Jump to content
Sign in to follow this  
Cpt_Piett

PMDG 737-700 Update to Build 3.00.0031

Recommended Posts

5 hours ago, jarmstro said:

Yes but shouldn't TOD be at a point where the plane descends to the first constraint at throttle idle without the need for constant speed brakes or any thrust?

Much more likely for the descent to be slippery if you have a tailwind. In these situations inputting the descent forecast is very important for a more accurate profile. But alas will still not always be perfect, but on my end, it does the job great.


P3Dv4 + XP11

MFS

Share this post


Link to post
Share on other sites
Posted (edited)

I did a push, start, take off and climb out the other day before I then realized the fuel tanks were still off. 

 

 

Edited by flyhalf

Regards,

Max    

(YSSY)

cd8dun-4.png +RTX 3070ti

Share this post


Link to post
Share on other sites
Posted (edited)
59 minutes ago, flyhalf said:

I did a push, start, take off and climb out the other day before I then realized the fuel tanks were still off. 

 

 

I believe you mean the electric fuel pumps. A 737 can be operated perfectly well without electric fuel pumps, the engines are gravity fed.

Edited by psychedelic_tortilla
  • Like 2

Lorenz

Intel i7-10700K @ 4.7 GHz | Nvidia RTX 3070 FE | 32GB DDR4 RAM 

Share this post


Link to post
Share on other sites

Yup and even without the eng driven pumps, the engines will suction feed... up to a certain altitude. 

  • Like 2

Andrew Crowley

Share this post


Link to post
Share on other sites

Re using spoilers in descent, a lot of STARS are constructed more for the convenience of ATC than the aircraft flying them. I had a conversation with a Virgin 787 Captain, he was saying inbound to LAX the spoilers were used for almost the whole descent.

Eugene

  • Like 2

Share this post


Link to post
Share on other sites

Anyone notice the 737 is having problems with banking? I put in a hold in my flight plan and the plane was unable to turn sharp enough to stay in the turn, it was like the bank angle was set to 10 even though it was set to 30. Really strange and haven’t seen that before.


Tyson Rose

Share this post


Link to post
Share on other sites

Flying the PMDG 737 Kord to Klga the other day with about a 100 knot tailwind. Watching a real flight on the PFD about 10 miles in front of me (I use psxt, aig, real traffic) it descended in front of me way earlier than I would have thought, my TOD wasn't even in the 40 mile range, it leveled off at 12 thousand for a few minutes probably to stay above the 250 kts. My wife and daughter were on the real flight so I was watching their flight on flight radar 24 and listening to live atc on a tablet which I thought was pretty cool.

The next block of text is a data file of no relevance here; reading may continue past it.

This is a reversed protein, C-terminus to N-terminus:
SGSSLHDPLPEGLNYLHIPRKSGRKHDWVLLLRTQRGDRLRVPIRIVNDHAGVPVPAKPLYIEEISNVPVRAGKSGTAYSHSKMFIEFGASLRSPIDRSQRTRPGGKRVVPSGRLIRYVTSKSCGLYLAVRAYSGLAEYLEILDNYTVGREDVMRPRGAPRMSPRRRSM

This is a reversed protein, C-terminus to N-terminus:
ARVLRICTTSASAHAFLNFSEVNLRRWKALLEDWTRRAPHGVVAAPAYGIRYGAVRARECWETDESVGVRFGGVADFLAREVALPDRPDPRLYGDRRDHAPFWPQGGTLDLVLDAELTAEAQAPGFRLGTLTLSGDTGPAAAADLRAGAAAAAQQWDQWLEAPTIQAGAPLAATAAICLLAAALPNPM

• Like 1

Share this post


Link to post
Share on other sites

More details on VNAV from Emi. 


// 5800X3D // RTX 3090 // 64GB RAM // HP REVERB G2 //

Share this post


Link to post
Share on other sites
3 hours ago, bugbee said:

it descended in front of me way earlier than I would have thought, my TOD wasn't even in the 40 mile range, it leveled off at 12 thousand for a few minutes probably to stay above the 250 kts.

Lots of folks on the forums misunderstand the significance of the TOD computed by airliner FMCs. It serves only as an pilot advisory, not as the point to start one's descent. That is determined by enroute/center ATC. Of course, if flying a simulator offline, you can use the TOD to help set where you want to start your descent but when I do so, I always enter the "EXPECT" altitudes into the CDU so as to achieve a reasonably realistic flight path.

In this case, the real world traffic was probably flying the Milton 4 STAR into KLGA.

https://skyvector.com/files/tpp/2207/pdf/00289MILTON.PDF

As noted on the chart, there are several step down fixes at which the flight can "EXPECT" to find itself on the way down. These are set in this case, probably much more by the need to be clear of north-south traffic into and out of KPHL, KIAD, KDCA, and KBWI than it is by the desire to optimize fuel efficiency.

Note that that the MIP4 STAR is not an RNAV STAR for which a "Descend via" clearance will be given. Separate "Descend and Maintain" clearances are required for each of the stepdown fixes at MARRC, BILEY, and BEUTY.

  • Like 1

John Wiesenfeld KPBI | FAA PPL/SEL/IFR in a galaxy long ago and far away | VATSIM ZNY C1/PILOT P2

i7-11700K, 16 GB DDR4 3.6 GHz, MSI RTX 3070ti, HD video (eventually 2K)

 

Share this post


Link to post
Share on other sites
Posted (edited)
1 hour ago, jrw4 said:

Lots of folks on the forums misunderstand the significance of the TOD computed by airliner FMCs. It serves only as an pilot advisory, not as the point to start one's descent. That is determined by enroute/center ATC. Of course, if flying a simulator offline, you can use the TOD to help set where you want to start your descent but when I do so, I always enter the "EXPECT" altitudes into the CDU so as to achieve a reasonably realistic flight path.

In this case, the real world traffic was probably flying the Milton 4 STAR into KLGA.

https://skyvector.com/files/tpp/2207/pdf/00289MILTON.PDF

As noted on the chart, there are several step down fixes at which the flight can "EXPECT" to find itself on the way down. These are set in this case, probably much more by the need to be clear of north-south traffic into and out of KPHL, KIAD, KDCA, and KBWI than it is by the desire to optimize fuel efficiency.